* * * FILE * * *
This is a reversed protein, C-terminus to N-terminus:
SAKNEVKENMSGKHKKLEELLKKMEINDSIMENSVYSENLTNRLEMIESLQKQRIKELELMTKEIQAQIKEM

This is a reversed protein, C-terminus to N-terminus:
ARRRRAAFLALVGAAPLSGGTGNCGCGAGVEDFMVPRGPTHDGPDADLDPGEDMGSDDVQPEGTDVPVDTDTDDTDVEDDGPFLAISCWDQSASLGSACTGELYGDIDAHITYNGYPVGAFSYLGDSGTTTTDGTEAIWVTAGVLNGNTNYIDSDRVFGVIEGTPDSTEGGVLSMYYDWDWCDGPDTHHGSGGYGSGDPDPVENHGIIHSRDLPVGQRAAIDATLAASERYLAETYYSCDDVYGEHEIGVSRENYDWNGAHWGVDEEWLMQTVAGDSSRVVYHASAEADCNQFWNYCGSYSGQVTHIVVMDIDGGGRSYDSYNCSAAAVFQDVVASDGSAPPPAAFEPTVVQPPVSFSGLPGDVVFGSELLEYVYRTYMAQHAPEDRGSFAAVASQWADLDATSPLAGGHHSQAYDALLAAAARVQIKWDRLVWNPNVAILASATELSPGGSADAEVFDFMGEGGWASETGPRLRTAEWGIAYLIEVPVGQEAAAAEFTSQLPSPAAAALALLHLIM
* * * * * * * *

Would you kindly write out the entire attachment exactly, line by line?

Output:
This is a reversed protein, C-terminus to N-terminus:
SAKNEVKENMSGKHKKLEELLKKMEINDSIMENSVYSENLTNRLEMIESLQKQRIKELELMTKEIQAQIKEM

This is a reversed protein, C-terminus to N-terminus:
ARRRRAAFLALVGAAPLSGGTGNCGCGAGVEDFMVPRGPTHDGPDADLDPGEDMGSDDVQPEGTDVPVDTDTDDTDVEDDGPFLAISCWDQSASLGSACTGELYGDIDAHITYNGYPVGAFSYLGDSGTTTTDGTEAIWVTAGVLNGNTNYIDSDRVFGVIEGTPDSTEGGVLSMYYDWDWCDGPDTHHGSGGYGSGDPDPVENHGIIHSRDLPVGQRAAIDATLAASERYLAETYYSCDDVYGEHEIGVSRENYDWNGAHWGVDEEWLMQTVAGDSSRVVYHASAEADCNQFWNYCGSYSGQVTHIVVMDIDGGGRSYDSYNCSAAAVFQDVVASDGSAPPPAAFEPTVVQPPVSFSGLPGDVVFGSELLEYVYRTYMAQHAPEDRGSFAAVASQWADLDATSPLAGGHHSQAYDALLAAAARVQIKWDRLVWNPNVAILASATELSPGGSADAEVFDFMGEGGWASETGPRLRTAEWGIAYLIEVPVGQEAAAAEFTSQLPSPAAAALALLHLIM